When I first entered into photography I was never happy, as I didn’t like the delay between snapping an image and waiting to seeing the image after it was developed. I am far too impatient for that. Then digital came about, and while I was slow on the uptake, once I got a dSLR I acquired gear faster than I acquired money. A common problem for photographers, hobbyist or otherwise.
At the start of 2014, more than a year ago, I had a massive kit of photography gear. I had Canon full-frame gear, micro four-thirds gear, and of course the Fujifilm gear. It was madness. The Canon setup had four lenses, three lenses for micro four-thirds, and just one lens on Fuji.
Choice was not a problem.
Actually, I take that back, because choice was exactly the problem. I had too much choice, and I was never truly able to learn one camera and one lens that well ((At one point my Canon 5D and 50mm f/1.4 lens were like my second hand, but that quickly subsided when I started buying smaller cameras.)) — and if I did, I would switch to another camera and system causing me to forget a bit about the other system. That’s when I decided to sell all the gear and consolidate down to Fujifilm gear.
The reasons for this simplification is easy for me to explain, but may be hard for people just getting started in photography to comprehend.
The way I look at photography is that there are three basic groups of photographers:
- Focus on light: This isn’t to say that only people in this category pay attention to light. But it is to say this is the category of people referred to as ‘Strobists’ — those that use light, flashes, and modifiers to create astounding images.
- Focus on gear: This category is almost a rite of passage for every photographer, and it is easy to see people in this category. They are the ones lusting for new gear and always hoping (and assuming) that if they just get that one thing their images will really take off. The next lens, the next body, the next piece of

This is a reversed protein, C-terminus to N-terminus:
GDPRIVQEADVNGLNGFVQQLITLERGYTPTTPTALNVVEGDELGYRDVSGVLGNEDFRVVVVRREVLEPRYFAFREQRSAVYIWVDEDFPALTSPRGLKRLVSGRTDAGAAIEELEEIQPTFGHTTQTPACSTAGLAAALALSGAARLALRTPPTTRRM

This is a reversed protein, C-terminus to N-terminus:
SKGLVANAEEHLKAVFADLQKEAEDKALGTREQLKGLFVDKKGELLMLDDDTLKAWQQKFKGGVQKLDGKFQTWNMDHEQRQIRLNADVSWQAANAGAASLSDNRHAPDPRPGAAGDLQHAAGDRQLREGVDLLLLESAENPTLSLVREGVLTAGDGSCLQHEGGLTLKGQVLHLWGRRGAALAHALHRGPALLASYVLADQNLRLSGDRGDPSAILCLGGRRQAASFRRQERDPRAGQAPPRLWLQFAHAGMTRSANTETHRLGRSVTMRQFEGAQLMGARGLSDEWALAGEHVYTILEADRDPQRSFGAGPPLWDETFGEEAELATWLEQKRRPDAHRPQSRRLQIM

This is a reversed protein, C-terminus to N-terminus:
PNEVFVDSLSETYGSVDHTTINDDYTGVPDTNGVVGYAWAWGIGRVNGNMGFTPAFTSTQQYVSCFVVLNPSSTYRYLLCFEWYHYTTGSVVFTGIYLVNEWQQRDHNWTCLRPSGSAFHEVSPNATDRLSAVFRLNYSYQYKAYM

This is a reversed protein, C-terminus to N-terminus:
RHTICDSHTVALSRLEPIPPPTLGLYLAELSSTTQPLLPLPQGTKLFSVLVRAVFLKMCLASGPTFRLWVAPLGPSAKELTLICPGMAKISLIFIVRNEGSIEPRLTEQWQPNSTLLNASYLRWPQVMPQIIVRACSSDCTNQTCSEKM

- Focus on the image: this is the stage that my buddy Shawn recently referred to as the ‘yoda’ stage, and you may enter it at any point, even if you are still partly in some of the other categories. What you use to make a image is far less important than the image opportunities are you putting in front of yourself. In other words: forget the gear and the light and start to try and find the moments you want to capture. The only thing that matters is the image and whether or not you are happy with it.
I’ve slowly been moving to the latter category in an attempt to focus more on the craft of photography, and the photos themselves. To that end I’ve never used a camera which is more craft oriented than the Fujifilm cameras.
The reasons for my love of the cameras are many, but in summary:
- Incredibly low noise right out of the camera. With ISO 6400 being perfectly fine out of the camera.
- Incredible detail in the image.
- Wonderful skin tones.
- Lots of photographer focused manual controls. I feel less like I am using a computer, and more like I am using a machine.
- They look stunning.
- Fujifilm continues to add every new feature possible to their older model cameras, so you don’t always need to buy new hardware to get new features. If Fuji can add it to an old camera, they typically do.